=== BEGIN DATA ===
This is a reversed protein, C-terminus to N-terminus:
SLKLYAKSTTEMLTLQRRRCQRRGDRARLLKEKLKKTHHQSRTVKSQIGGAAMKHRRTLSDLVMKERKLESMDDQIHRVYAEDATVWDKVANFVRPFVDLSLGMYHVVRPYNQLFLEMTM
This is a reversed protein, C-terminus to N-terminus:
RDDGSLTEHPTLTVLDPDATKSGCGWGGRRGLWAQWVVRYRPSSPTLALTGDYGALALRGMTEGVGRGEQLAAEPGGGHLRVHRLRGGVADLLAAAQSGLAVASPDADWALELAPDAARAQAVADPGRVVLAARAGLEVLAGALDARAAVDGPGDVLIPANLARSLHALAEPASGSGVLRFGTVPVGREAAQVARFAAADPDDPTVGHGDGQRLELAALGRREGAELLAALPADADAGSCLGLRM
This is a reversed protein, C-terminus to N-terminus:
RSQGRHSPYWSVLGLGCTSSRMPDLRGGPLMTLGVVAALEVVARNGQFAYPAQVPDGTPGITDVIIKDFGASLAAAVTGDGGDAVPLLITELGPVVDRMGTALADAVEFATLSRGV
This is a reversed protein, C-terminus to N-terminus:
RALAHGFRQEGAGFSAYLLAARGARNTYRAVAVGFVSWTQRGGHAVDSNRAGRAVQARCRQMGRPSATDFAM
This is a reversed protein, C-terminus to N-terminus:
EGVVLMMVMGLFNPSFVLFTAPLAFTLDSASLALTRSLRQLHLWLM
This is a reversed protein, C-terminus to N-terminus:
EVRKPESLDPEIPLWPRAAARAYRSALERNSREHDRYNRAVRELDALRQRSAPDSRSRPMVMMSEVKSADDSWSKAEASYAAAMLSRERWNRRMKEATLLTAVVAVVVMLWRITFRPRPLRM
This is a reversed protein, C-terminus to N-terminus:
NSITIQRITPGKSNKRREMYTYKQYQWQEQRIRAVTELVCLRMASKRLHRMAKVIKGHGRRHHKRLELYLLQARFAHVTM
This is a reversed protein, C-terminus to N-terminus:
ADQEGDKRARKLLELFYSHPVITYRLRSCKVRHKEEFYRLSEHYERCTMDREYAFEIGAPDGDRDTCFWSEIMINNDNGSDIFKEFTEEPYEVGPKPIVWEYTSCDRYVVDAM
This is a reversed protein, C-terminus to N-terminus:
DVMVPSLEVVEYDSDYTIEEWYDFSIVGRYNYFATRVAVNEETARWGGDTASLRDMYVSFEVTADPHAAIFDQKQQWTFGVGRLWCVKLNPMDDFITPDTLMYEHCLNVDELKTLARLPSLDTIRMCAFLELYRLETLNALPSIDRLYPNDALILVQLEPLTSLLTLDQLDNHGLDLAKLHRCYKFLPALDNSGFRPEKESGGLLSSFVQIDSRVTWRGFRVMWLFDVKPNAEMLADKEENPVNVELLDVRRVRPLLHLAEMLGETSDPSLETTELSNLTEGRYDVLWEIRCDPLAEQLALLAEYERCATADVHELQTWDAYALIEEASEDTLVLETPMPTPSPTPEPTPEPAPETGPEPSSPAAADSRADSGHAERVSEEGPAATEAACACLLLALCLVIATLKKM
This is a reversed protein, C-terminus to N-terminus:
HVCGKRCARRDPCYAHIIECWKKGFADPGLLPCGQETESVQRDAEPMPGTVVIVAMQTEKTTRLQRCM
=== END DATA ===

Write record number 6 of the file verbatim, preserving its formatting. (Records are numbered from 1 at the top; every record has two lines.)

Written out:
This is a reversed protein, C-terminus to N-terminus:
EVRKPESLDPEIPLWPRAAARAYRSALERNSREHDRYNRAVRELDALRQRSAPDSRSRPMVMMSEVKSADDSWSKAEASYAAAMLSRERWNRRMKEATLLTAVVAVVVMLWRITFRPRPLRM